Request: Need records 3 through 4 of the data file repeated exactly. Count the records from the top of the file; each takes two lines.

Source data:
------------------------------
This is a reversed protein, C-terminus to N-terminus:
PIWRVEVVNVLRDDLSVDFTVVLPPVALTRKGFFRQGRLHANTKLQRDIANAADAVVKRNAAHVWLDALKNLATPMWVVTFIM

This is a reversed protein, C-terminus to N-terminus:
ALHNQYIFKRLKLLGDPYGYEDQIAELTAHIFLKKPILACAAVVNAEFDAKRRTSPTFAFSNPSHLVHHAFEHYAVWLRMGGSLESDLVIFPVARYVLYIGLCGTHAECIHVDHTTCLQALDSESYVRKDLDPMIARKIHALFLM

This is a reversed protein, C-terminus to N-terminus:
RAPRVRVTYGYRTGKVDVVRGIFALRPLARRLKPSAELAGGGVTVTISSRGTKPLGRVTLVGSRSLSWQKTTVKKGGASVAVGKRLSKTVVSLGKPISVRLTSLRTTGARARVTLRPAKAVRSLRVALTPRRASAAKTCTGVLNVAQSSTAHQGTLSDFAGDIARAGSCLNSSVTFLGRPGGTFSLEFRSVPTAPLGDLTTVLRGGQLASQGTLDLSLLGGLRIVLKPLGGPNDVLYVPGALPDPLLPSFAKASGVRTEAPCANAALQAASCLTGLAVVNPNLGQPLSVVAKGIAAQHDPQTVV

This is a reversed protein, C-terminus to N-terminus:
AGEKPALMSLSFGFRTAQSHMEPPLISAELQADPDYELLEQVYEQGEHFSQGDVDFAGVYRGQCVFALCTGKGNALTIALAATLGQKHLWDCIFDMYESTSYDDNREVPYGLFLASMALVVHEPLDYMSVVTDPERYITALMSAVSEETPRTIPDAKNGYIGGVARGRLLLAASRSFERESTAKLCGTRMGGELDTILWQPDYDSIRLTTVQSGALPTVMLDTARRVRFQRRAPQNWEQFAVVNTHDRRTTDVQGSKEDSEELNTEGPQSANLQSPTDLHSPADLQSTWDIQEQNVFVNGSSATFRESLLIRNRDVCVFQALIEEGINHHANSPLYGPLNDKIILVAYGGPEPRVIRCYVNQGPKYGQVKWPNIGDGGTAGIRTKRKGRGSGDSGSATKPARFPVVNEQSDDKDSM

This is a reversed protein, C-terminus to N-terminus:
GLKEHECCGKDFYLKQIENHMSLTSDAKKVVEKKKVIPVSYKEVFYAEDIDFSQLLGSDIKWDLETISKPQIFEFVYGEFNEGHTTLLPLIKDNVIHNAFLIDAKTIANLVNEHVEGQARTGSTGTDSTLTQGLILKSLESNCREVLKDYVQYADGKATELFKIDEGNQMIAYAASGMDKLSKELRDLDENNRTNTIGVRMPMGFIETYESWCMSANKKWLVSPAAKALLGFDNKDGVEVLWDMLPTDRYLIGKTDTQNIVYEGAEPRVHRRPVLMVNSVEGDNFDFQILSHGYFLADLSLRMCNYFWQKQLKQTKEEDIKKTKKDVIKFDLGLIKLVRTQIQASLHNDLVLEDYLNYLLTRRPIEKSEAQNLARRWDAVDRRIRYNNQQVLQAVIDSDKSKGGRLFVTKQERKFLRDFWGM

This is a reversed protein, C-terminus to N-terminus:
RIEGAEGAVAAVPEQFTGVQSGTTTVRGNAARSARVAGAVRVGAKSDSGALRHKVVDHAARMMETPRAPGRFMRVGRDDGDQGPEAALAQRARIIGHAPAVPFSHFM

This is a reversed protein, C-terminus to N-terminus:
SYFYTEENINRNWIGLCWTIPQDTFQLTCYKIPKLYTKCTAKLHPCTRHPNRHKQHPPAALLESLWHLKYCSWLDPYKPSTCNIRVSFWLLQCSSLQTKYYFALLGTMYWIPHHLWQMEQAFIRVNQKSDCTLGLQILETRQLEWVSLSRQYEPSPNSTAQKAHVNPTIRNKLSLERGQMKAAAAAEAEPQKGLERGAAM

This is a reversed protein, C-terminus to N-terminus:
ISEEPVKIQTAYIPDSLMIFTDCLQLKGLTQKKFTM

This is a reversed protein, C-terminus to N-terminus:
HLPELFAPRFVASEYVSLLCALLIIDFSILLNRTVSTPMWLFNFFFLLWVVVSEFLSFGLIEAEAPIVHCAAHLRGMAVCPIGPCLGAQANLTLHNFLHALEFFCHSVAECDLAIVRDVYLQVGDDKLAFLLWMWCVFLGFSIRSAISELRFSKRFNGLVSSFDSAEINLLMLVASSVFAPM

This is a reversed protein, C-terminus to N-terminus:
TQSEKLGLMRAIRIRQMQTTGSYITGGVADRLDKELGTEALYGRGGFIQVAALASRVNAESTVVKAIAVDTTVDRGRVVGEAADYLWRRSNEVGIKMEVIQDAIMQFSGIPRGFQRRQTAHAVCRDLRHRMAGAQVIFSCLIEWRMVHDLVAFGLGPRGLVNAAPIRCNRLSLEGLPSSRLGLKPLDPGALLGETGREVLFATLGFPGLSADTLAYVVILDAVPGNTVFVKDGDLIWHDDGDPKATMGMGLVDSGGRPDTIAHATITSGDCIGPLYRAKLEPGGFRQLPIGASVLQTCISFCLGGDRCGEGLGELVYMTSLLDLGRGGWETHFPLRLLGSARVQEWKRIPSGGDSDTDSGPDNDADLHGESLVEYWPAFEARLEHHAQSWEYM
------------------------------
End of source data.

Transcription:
This is a reversed protein, C-terminus to N-terminus:
RAPRVRVTYGYRTGKVDVVRGIFALRPLARRLKPSAELAGGGVTVTISSRGTKPLGRVTLVGSRSLSWQKTTVKKGGASVAVGKRLSKTVVSLGKPISVRLTSLRTTGARARVTLRPAKAVRSLRVALTPRRASAAKTCTGVLNVAQSSTAHQGTLSDFAGDIARAGSCLNSSVTFLGRPGGTFSLEFRSVPTAPLGDLTTVLRGGQLASQGTLDLSLLGGLRIVLKPLGGPNDVLYVPGALPDPLLPSFAKASGVRTEAPCANAALQAASCLTGLAVVNPNLGQPLSVVAKGIAAQHDPQTVV

This is a reversed protein, C-terminus to N-terminus:
AGEKPALMSLSFGFRTAQSHMEPPLISAELQADPDYELLEQVYEQGEHFSQGDVDFAGVYRGQCVFALCTGKGNALTIALAATLGQKHLWDCIFDMYESTSYDDNREVPYGLFLASMALVVHEPLDYMSVVTDPERYITALMSAVSEETPRTIPDAKNGYIGGVARGRLLLAASRSFERESTAKLCGTRMGGELDTILWQPDYDSIRLTTVQSGALPTVMLDTARRVRFQRRAPQNWEQFAVVNTHDRRTTDVQGSKEDSEELNTEGPQSANLQSPTDLHSPADLQSTWDIQEQNVFVNGSSATFRESLLIRNRDVCVFQALIEEGINHHANSPLYGPLNDKIILVAYGGPEPRVIRCYVNQGPKYGQVKWPNIGDGGTAGIRTKRKGRGSGDSGSATKPARFPVVNEQSDDKDSM